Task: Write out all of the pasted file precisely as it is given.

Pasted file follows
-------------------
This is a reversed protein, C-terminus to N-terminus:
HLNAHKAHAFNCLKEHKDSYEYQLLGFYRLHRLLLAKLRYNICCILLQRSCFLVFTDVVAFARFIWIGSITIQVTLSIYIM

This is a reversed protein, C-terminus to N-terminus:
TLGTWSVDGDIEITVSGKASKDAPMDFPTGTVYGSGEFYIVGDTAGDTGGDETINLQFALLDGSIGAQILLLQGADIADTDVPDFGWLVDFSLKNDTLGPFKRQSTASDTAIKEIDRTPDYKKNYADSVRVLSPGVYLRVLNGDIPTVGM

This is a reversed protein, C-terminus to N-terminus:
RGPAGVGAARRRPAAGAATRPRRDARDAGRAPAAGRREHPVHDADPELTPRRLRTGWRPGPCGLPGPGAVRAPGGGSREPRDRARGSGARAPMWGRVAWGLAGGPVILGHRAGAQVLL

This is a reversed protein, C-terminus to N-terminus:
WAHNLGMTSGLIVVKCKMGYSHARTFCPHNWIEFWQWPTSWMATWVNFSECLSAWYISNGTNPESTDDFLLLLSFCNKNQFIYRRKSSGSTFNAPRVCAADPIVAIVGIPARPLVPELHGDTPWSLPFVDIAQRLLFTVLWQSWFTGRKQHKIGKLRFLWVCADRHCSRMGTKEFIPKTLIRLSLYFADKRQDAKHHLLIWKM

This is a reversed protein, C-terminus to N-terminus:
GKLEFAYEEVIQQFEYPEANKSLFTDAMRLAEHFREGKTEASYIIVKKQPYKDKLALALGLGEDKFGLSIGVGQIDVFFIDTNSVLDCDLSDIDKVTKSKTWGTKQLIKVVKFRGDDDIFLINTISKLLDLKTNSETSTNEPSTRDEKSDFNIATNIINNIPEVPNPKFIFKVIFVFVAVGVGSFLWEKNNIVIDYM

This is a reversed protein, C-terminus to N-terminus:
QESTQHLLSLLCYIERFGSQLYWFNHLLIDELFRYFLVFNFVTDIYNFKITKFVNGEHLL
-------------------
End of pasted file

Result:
This is a reversed protein, C-terminus to N-terminus:
HLNAHKAHAFNCLKEHKDSYEYQLLGFYRLHRLLLAKLRYNICCILLQRSCFLVFTDVVAFARFIWIGSITIQVTLSIYIM

This is a reversed protein, C-terminus to N-terminus:
TLGTWSVDGDIEITVSGKASKDAPMDFPTGTVYGSGEFYIVGDTAGDTGGDETINLQFALLDGSIGAQILLLQGADIADTDVPDFGWLVDFSLKNDTLGPFKRQSTASDTAIKEIDRTPDYKKNYADSVRVLSPGVYLRVLNGDIPTVGM

This is a reversed protein, C-terminus to N-terminus:
RGPAGVGAARRRPAAGAATRPRRDARDAGRAPAAGRREHPVHDADPELTPRRLRTGWRPGPCGLPGPGAVRAPGGGSREPRDRARGSGARAPMWGRVAWGLAGGPVILGHRAGAQVLL

This is a reversed protein, C-terminus to N-terminus:
WAHNLGMTSGLIVVKCKMGYSHARTFCPHNWIEFWQWPTSWMATWVNFSECLSAWYISNGTNPESTDDFLLLLSFCNKNQFIYRRKSSGSTFNAPRVCAADPIVAIVGIPARPLVPELHGDTPWSLPFVDIAQRLLFTVLWQSWFTGRKQHKIGKLRFLWVCADRHCSRMGTKEFIPKTLIRLSLYFADKRQDAKHHLLIWKM

This is a reversed protein, C-terminus to N-terminus:
GKLEFAYEEVIQQFEYPEANKSLFTDAMRLAEHFREGKTEASYIIVKKQPYKDKLALALGLGEDKFGLSIGVGQIDVFFIDTNSVLDCDLSDIDKVTKSKTWGTKQLIKVVKFRGDDDIFLINTISKLLDLKTNSETSTNEPSTRDEKSDFNIATNIINNIPEVPNPKFIFKVIFVFVAVGVGSFLWEKNNIVIDYM

This is a reversed protein, C-terminus to N-terminus:
QESTQHLLSLLCYIERFGSQLYWFNHLLIDELFRYFLVFNFVTDIYNFKITKFVNGEHLL